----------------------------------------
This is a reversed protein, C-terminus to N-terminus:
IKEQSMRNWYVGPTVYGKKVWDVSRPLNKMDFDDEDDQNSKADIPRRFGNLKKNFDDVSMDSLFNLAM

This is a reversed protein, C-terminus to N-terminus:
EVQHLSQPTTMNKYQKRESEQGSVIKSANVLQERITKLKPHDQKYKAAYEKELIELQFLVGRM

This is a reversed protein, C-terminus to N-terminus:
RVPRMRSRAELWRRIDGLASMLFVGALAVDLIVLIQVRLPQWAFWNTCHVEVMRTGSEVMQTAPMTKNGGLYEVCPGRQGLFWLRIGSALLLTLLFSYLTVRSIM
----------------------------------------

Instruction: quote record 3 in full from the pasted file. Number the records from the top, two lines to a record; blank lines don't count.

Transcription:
This is a reversed protein, C-terminus to N-terminus:
RVPRMRSRAELWRRIDGLASMLFVGALAVDLIVLIQVRLPQWAFWNTCHVEVMRTGSEVMQTAPMTKNGGLYEVCPGRQGLFWLRIGSALLLTLLFSYLTVRSIM